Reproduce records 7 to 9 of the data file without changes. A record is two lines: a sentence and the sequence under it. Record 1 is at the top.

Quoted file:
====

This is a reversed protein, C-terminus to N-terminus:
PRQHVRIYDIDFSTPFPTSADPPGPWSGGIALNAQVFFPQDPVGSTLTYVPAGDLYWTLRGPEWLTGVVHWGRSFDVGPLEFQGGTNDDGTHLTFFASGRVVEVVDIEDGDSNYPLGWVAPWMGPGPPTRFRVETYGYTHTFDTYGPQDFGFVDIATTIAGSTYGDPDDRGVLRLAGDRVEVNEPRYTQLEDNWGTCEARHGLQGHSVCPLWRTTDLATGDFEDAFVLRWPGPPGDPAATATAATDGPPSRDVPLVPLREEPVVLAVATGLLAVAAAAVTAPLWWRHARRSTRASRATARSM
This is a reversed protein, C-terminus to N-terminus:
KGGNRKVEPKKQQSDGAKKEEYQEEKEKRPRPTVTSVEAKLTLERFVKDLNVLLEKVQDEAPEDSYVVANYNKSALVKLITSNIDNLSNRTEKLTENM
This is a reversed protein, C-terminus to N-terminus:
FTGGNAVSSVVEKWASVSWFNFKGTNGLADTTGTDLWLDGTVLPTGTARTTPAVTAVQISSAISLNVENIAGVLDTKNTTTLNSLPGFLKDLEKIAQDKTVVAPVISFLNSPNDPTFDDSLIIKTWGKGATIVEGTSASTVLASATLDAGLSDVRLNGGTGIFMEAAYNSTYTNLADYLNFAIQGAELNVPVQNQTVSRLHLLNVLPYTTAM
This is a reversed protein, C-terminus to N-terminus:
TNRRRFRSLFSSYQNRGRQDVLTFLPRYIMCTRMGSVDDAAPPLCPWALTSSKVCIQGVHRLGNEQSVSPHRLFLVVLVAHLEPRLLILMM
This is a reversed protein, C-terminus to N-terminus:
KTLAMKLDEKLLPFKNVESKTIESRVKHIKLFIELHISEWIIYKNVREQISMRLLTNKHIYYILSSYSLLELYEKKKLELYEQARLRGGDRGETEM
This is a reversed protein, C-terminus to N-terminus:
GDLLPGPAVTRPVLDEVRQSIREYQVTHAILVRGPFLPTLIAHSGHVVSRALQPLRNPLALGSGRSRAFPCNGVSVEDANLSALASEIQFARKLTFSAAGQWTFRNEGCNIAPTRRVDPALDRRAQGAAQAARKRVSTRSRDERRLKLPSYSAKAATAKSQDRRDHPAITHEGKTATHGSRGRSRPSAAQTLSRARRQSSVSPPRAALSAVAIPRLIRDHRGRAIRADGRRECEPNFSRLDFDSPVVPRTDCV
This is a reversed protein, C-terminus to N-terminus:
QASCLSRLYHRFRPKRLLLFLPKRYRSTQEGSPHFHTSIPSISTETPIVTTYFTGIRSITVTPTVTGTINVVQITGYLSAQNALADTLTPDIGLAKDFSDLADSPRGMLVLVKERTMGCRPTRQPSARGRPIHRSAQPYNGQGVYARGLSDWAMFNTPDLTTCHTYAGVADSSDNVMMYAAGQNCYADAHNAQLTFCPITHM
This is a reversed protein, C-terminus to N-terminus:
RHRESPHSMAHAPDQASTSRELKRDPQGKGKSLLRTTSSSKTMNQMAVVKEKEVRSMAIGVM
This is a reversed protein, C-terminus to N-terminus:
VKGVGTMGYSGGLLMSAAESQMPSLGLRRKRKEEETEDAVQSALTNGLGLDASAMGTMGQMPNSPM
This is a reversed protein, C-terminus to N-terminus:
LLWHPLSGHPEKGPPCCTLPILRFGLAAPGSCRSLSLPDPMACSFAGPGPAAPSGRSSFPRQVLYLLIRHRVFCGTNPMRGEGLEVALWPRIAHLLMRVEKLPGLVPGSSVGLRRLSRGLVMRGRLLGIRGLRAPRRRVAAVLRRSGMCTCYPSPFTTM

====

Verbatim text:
This is a reversed protein, C-terminus to N-terminus:
QASCLSRLYHRFRPKRLLLFLPKRYRSTQEGSPHFHTSIPSISTETPIVTTYFTGIRSITVTPTVTGTINVVQITGYLSAQNALADTLTPDIGLAKDFSDLADSPRGMLVLVKERTMGCRPTRQPSARGRPIHRSAQPYNGQGVYARGLSDWAMFNTPDLTTCHTYAGVADSSDNVMMYAAGQNCYADAHNAQLTFCPITHM
This is a reversed protein, C-terminus to N-terminus:
RHRESPHSMAHAPDQASTSRELKRDPQGKGKSLLRTTSSSKTMNQMAVVKEKEVRSMAIGVM
This is a reversed protein, C-terminus to N-terminus:
VKGVGTMGYSGGLLMSAAESQMPSLGLRRKRKEEETEDAVQSALTNGLGLDASAMGTMGQMPNSPM